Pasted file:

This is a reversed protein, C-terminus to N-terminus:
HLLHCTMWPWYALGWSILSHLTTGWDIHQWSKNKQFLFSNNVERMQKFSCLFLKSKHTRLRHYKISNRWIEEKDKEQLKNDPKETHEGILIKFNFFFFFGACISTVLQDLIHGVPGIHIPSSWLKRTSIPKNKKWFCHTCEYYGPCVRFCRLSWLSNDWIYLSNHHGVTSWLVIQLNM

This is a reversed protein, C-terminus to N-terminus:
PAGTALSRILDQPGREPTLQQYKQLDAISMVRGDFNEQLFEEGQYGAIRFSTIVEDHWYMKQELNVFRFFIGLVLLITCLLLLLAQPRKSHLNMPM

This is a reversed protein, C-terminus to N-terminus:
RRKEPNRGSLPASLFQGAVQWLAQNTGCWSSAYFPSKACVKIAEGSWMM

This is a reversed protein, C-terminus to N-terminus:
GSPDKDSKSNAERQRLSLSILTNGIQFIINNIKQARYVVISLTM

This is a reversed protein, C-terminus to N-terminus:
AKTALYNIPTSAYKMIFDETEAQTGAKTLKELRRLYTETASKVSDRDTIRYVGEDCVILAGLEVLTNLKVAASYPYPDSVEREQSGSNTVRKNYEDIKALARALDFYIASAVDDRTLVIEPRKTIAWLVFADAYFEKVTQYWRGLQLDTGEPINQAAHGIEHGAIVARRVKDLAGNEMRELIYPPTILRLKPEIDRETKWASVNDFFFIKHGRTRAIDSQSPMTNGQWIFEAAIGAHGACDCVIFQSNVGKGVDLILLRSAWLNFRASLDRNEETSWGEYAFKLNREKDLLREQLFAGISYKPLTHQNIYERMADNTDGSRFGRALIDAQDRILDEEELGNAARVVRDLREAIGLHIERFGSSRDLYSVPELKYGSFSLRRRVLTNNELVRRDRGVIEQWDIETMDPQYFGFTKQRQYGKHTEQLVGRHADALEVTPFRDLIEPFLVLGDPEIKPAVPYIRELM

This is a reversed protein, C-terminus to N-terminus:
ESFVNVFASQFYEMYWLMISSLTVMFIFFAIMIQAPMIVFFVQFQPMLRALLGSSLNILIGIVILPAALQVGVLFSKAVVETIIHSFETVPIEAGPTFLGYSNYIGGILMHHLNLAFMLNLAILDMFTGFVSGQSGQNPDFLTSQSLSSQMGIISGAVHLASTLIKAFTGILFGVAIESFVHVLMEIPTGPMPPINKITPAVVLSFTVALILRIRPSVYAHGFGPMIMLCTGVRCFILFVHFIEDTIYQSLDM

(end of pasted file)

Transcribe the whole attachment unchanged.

This is a reversed protein, C-terminus to N-terminus:
HLLHCTMWPWYALGWSILSHLTTGWDIHQWSKNKQFLFSNNVERMQKFSCLFLKSKHTRLRHYKISNRWIEEKDKEQLKNDPKETHEGILIKFNFFFFFGACISTVLQDLIHGVPGIHIPSSWLKRTSIPKNKKWFCHTCEYYGPCVRFCRLSWLSNDWIYLSNHHGVTSWLVIQLNM

This is a reversed protein, C-terminus to N-terminus:
PAGTALSRILDQPGREPTLQQYKQLDAISMVRGDFNEQLFEEGQYGAIRFSTIVEDHWYMKQELNVFRFFIGLVLLITCLLLLLAQPRKSHLNMPM

This is a reversed protein, C-terminus to N-terminus:
RRKEPNRGSLPASLFQGAVQWLAQNTGCWSSAYFPSKACVKIAEGSWMM

This is a reversed protein, C-terminus to N-terminus:
GSPDKDSKSNAERQRLSLSILTNGIQFIINNIKQARYVVISLTM

This is a reversed protein, C-terminus to N-terminus:
AKTALYNIPTSAYKMIFDETEAQTGAKTLKELRRLYTETASKVSDRDTIRYVGEDCVILAGLEVLTNLKVAASYPYPDSVEREQSGSNTVRKNYEDIKALARALDFYIASAVDDRTLVIEPRKTIAWLVFADAYFEKVTQYWRGLQLDTGEPINQAAHGIEHGAIVARRVKDLAGNEMRELIYPPTILRLKPEIDRETKWASVNDFFFIKHGRTRAIDSQSPMTNGQWIFEAAIGAHGACDCVIFQSNVGKGVDLILLRSAWLNFRASLDRNEETSWGEYAFKLNREKDLLREQLFAGISYKPLTHQNIYERMADNTDGSRFGRALIDAQDRILDEEELGNAARVVRDLREAIGLHIERFGSSRDLYSVPELKYGSFSLRRRVLTNNELVRRDRGVIEQWDIETMDPQYFGFTKQRQYGKHTEQLVGRHADALEVTPFRDLIEPFLVLGDPEIKPAVPYIRELM

This is a reversed protein, C-terminus to N-terminus:
ESFVNVFASQFYEMYWLMISSLTVMFIFFAIMIQAPMIVFFVQFQPMLRALLGSSLNILIGIVILPAALQVGVLFSKAVVETIIHSFETVPIEAGPTFLGYSNYIGGILMHHLNLAFMLNLAILDMFTGFVSGQSGQNPDFLTSQSLSSQMGIISGAVHLASTLIKAFTGILFGVAIESFVHVLMEIPTGPMPPINKITPAVVLSFTVALILRIRPSVYAHGFGPMIMLCTGVRCFILFVHFIEDTIYQSLDM